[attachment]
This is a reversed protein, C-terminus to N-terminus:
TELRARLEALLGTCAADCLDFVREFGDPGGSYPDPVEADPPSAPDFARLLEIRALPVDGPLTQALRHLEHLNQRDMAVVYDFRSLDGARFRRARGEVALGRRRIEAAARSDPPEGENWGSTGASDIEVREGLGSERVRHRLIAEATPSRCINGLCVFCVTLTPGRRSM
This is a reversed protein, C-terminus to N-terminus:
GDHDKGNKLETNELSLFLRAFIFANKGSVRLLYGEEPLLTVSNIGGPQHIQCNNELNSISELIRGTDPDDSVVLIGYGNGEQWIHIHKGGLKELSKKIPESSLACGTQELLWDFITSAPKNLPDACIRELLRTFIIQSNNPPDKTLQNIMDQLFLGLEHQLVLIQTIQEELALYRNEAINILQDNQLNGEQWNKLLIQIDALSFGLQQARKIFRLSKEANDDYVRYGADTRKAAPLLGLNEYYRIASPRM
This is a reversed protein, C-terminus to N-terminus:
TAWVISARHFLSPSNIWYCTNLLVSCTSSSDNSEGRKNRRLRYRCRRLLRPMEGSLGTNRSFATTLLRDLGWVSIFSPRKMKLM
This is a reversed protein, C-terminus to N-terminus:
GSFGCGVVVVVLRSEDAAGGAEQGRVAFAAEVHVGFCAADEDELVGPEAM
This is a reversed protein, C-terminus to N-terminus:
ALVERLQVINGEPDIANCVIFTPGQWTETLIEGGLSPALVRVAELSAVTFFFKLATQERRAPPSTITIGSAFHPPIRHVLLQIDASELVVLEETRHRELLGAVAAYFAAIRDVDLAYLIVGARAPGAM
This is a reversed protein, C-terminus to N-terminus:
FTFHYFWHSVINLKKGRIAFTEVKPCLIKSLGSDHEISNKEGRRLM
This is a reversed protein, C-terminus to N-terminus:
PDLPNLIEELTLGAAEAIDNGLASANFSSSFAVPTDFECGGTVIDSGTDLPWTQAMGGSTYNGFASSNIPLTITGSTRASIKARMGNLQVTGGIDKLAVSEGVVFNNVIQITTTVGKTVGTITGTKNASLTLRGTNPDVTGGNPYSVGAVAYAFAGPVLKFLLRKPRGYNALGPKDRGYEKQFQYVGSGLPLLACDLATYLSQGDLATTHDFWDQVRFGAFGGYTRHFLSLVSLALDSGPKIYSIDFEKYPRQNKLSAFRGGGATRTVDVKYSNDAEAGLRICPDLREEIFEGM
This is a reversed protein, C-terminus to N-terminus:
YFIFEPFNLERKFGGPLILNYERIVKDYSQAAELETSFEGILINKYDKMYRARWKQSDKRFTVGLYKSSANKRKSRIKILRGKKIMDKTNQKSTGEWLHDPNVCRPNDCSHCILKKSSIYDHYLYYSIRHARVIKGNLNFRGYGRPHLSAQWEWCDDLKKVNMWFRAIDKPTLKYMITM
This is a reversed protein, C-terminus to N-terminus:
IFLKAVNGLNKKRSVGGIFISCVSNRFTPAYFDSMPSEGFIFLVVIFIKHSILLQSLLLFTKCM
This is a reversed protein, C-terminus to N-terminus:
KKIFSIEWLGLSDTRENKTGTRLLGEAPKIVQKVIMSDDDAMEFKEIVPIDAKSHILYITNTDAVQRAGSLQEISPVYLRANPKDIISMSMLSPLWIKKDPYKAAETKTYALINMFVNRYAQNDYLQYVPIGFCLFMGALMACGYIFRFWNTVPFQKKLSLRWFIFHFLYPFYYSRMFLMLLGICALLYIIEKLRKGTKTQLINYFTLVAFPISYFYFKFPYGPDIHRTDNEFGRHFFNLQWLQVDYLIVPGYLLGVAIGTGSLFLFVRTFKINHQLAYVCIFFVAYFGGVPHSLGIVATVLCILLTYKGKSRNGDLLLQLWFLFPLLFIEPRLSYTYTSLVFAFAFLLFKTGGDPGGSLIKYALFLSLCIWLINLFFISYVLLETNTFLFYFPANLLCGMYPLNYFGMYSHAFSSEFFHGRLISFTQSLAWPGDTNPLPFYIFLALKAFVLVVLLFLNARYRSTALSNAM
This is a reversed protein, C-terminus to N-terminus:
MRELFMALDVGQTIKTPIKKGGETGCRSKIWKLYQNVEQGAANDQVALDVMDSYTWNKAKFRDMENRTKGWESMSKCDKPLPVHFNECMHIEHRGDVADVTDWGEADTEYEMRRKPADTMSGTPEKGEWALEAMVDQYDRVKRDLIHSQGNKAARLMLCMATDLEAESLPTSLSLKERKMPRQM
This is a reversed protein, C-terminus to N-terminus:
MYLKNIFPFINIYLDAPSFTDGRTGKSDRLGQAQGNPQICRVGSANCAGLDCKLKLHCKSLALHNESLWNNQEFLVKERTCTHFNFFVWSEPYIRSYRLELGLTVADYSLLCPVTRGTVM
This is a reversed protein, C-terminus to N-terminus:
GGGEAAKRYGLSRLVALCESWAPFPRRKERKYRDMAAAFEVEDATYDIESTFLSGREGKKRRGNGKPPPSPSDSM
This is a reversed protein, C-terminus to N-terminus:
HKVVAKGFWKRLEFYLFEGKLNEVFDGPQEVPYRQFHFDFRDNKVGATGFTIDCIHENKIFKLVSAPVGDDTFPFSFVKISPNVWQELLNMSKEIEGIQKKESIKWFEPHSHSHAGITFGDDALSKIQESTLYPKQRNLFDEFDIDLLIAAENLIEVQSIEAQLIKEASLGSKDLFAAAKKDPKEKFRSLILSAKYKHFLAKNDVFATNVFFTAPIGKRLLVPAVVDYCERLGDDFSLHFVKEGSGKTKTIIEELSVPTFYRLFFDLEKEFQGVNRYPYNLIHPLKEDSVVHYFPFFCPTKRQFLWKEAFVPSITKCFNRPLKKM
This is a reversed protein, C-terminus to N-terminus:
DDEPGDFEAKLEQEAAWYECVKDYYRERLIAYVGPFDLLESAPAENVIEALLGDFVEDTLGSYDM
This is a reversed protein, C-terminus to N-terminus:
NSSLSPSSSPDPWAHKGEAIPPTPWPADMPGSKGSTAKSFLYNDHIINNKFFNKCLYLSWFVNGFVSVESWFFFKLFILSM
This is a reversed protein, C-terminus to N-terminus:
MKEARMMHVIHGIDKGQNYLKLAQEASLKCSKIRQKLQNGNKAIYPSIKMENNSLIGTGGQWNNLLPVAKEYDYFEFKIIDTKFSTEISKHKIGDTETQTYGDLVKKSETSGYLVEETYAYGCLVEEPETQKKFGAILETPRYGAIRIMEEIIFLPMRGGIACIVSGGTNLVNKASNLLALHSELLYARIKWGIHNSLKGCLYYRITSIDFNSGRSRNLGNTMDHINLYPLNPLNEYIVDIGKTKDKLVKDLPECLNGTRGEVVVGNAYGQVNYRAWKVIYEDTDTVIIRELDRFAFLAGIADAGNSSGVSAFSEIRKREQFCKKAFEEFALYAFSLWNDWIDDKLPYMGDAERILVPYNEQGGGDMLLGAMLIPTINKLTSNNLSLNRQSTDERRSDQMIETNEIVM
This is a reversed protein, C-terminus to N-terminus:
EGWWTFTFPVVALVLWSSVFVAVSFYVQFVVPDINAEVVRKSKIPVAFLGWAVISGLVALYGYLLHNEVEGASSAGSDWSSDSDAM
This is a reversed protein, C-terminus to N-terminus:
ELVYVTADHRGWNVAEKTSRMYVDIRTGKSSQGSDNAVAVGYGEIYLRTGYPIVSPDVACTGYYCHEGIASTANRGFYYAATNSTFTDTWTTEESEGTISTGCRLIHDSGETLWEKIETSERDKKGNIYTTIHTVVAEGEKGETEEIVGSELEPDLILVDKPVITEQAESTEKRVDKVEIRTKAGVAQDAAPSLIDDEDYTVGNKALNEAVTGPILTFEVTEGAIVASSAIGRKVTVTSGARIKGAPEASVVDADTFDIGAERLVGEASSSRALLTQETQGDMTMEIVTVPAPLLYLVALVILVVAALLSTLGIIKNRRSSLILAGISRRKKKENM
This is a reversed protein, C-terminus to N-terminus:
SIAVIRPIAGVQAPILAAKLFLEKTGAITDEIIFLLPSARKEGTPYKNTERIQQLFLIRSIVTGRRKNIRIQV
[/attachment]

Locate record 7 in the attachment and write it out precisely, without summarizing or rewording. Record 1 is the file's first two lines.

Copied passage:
This is a reversed protein, C-terminus to N-terminus:
PDLPNLIEELTLGAAEAIDNGLASANFSSSFAVPTDFECGGTVIDSGTDLPWTQAMGGSTYNGFASSNIPLTITGSTRASIKARMGNLQVTGGIDKLAVSEGVVFNNVIQITTTVGKTVGTITGTKNASLTLRGTNPDVTGGNPYSVGAVAYAFAGPVLKFLLRKPRGYNALGPKDRGYEKQFQYVGSGLPLLACDLATYLSQGDLATTHDFWDQVRFGAFGGYTRHFLSLVSLALDSGPKIYSIDFEKYPRQNKLSAFRGGGATRTVDVKYSNDAEAGLRICPDLREEIFEGM